We hired Rick Snyder to be governor of the state of Michigan. He took over a state in a horrible financial position with unfunded (meaning no money set aside) public liabilities reaching more than $60 billion.
This is the result of decades of politicians pumping their careers by promising unsuspecting public employees that the beneficence of all the good times would go on forever. They were wrong, and in the process, they were either incompetent, deceiving, or both.
Gov. Snyder may or may not be the proverbial “Man on Horseback,” but he is a businessman with no political portfolio. The challenges of the future he seems to understand are obviously beyond the imagination of the protectors of the status quo and decidedly against their self-interests. Snyder is being showered by cheap shots about a business bias; as if business and industry do not bring jobs? He wants common business sense in Michigan’s government operations, an obvious heretofore ignored goal. Neither business nor public institutions can succeed unless revenues exceed expenses, and that simple economic reality, despite repeated examples of public system failures, still hasn’t moved many politicians and numerous special interest organizations from the selfish pursuit of the financial feathering of their own political and institutional nests.
Gov. Snyder’s approval ratings are consistently lukewarm, considering the legislative successes he’s achieved. So just what has he done wrong? Where his predecessors, both Republican and Democrat, took irresponsible political advantage of the times, he’s staked his reputation on stopping Michigan’s steady descent into economic irrelevancy. He’s placed his job on the line to bring Michigan an economy where all workers, private, public and union, can acquire decent health care and retirement assurances.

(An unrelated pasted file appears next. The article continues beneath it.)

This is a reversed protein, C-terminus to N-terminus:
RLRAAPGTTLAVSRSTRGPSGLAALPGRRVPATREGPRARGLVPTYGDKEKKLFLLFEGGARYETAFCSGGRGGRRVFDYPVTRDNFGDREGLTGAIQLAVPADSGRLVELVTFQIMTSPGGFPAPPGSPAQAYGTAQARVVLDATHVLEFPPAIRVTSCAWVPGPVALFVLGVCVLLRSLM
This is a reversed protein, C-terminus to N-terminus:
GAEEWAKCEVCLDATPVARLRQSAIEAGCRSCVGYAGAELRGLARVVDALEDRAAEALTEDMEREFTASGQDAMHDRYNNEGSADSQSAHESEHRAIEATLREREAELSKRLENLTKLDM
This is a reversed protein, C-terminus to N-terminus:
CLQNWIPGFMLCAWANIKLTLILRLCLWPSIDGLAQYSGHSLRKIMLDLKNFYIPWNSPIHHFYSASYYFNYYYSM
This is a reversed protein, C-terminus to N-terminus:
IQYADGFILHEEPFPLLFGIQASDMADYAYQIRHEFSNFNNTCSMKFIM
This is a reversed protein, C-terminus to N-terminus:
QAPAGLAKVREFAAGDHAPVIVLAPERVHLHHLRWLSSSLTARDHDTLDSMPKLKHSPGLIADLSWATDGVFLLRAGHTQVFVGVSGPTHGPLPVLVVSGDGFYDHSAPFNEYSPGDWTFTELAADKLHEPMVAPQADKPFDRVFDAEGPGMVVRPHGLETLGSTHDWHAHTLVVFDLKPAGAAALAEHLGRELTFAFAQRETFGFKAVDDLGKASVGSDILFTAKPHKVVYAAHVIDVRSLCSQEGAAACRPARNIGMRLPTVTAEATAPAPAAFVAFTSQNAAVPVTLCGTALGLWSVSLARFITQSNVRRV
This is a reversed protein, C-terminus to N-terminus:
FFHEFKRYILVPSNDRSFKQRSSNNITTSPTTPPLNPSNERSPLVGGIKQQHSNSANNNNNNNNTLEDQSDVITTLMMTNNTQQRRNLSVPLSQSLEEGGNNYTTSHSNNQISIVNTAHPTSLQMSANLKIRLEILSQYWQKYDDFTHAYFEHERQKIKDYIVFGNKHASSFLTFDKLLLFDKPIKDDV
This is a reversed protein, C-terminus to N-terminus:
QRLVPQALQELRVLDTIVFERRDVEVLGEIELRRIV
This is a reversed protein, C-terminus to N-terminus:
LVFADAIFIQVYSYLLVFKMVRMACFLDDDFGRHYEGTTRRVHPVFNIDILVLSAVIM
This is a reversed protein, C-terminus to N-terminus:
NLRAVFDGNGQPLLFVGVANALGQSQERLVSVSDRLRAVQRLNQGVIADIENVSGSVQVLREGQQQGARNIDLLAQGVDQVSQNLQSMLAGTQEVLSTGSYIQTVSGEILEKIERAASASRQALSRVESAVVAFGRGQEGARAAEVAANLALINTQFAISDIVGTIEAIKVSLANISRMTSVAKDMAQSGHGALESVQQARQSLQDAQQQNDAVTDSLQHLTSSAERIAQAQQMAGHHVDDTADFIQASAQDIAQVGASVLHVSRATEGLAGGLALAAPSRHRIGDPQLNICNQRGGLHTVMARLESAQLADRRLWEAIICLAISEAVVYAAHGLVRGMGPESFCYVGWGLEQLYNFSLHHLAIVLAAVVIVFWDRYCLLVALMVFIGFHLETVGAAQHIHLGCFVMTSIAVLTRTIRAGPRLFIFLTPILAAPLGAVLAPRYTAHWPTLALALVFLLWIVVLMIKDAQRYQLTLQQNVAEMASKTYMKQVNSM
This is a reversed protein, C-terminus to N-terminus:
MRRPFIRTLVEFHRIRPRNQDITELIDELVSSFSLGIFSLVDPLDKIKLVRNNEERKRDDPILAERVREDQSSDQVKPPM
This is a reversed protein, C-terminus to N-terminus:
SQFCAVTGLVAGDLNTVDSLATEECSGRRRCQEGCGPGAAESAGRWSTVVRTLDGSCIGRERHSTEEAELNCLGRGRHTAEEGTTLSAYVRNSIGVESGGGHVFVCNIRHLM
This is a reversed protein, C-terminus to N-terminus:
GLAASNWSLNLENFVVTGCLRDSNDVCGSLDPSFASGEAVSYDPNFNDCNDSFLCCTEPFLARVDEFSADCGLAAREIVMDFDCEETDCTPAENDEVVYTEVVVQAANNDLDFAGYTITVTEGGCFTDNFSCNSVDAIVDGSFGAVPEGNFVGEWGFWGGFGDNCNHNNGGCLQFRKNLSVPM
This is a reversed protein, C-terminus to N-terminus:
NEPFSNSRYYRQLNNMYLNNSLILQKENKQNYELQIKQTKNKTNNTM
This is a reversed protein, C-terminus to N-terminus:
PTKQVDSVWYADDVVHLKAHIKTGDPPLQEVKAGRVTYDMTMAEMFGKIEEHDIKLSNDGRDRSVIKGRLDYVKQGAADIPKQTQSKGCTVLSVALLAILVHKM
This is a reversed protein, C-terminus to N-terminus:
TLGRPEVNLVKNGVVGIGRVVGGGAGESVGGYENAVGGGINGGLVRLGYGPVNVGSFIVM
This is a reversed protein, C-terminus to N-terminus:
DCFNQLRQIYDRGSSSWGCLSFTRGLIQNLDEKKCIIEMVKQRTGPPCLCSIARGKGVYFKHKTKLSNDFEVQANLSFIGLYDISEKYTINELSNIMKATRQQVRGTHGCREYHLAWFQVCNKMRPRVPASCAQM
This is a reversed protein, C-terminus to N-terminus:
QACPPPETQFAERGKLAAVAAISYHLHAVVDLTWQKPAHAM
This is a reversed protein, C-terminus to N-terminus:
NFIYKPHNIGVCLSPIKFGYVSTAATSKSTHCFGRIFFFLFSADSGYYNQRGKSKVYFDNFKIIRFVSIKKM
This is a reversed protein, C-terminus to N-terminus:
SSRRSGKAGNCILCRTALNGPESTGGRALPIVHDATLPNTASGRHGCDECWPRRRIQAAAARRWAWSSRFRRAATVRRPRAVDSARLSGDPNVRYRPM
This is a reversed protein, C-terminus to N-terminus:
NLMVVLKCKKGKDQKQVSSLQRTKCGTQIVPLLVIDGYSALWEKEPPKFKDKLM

No doubt low poll ratings are due to Snyder’s insistence on Michigan’s living within our means. There’s understandable pushback from state agencies to the reining in of job benefits that most taxpayers can no longer aspire to or acquire. In changing times, we are agitated when it’s an entitlement ox of ours that’s being gored. So we attack the agent of change. Agent Snyder has looked down the road, and fought against letting legislators kick the liability can even further into our children’s future.
Strangely, his efforts to make Michigan able to afford future obligations have drawn little support from those with the most to lose: retired public employees. They have a huge interest in the state’s solvency, because many of the folks who made promises to them have long since left the scene. Snyder should be their hero, because if there’s no solvency, there’s nothing left for them. We nevertheless wonder just why, in a state facing all sorts of challenge and change. Snyder is presented as a pariah, when he seemingly sincerely wants to save us from the troubles we refuse to face.
The governor if nothing else is being realistic, and he has refused to be baited into right-to-work battles and other issues designed to distract public attention from improving Michigan’s credit rating. Let’s give the governor credit for standing strong for a business-friendly environment, and for a state that can meet its commitments.
Editorial opinions are the consensus of The Daily News editorial board.